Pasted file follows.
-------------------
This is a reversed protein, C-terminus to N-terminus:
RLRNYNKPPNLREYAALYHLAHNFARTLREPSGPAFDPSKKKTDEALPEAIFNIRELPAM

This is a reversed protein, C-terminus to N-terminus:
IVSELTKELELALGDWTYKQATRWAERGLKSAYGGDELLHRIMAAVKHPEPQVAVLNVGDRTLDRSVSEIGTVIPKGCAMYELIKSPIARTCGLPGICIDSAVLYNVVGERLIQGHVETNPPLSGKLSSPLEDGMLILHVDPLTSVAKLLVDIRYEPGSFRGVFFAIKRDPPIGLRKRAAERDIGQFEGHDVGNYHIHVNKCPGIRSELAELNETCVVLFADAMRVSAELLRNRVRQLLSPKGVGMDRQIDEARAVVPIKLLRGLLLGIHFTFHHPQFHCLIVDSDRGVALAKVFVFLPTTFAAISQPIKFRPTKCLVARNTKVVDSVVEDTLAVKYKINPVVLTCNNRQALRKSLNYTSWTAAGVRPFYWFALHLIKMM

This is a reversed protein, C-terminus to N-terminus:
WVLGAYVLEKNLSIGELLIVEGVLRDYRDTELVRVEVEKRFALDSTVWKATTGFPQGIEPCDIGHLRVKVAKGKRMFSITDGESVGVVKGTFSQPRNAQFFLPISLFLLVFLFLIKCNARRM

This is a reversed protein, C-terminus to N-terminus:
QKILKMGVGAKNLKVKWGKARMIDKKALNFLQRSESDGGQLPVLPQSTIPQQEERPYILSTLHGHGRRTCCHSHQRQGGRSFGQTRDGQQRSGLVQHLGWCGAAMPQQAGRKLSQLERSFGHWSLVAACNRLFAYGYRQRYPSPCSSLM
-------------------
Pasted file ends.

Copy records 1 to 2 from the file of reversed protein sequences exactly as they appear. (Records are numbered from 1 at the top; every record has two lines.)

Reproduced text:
This is a reversed protein, C-terminus to N-terminus:
RLRNYNKPPNLREYAALYHLAHNFARTLREPSGPAFDPSKKKTDEALPEAIFNIRELPAM

This is a reversed protein, C-terminus to N-terminus:
IVSELTKELELALGDWTYKQATRWAERGLKSAYGGDELLHRIMAAVKHPEPQVAVLNVGDRTLDRSVSEIGTVIPKGCAMYELIKSPIARTCGLPGICIDSAVLYNVVGERLIQGHVETNPPLSGKLSSPLEDGMLILHVDPLTSVAKLLVDIRYEPGSFRGVFFAIKRDPPIGLRKRAAERDIGQFEGHDVGNYHIHVNKCPGIRSELAELNETCVVLFADAMRVSAELLRNRVRQLLSPKGVGMDRQIDEARAVVPIKLLRGLLLGIHFTFHHPQFHCLIVDSDRGVALAKVFVFLPTTFAAISQPIKFRPTKCLVARNTKVVDSVVEDTLAVKYKINPVVLTCNNRQALRKSLNYTSWTAAGVRPFYWFALHLIKMM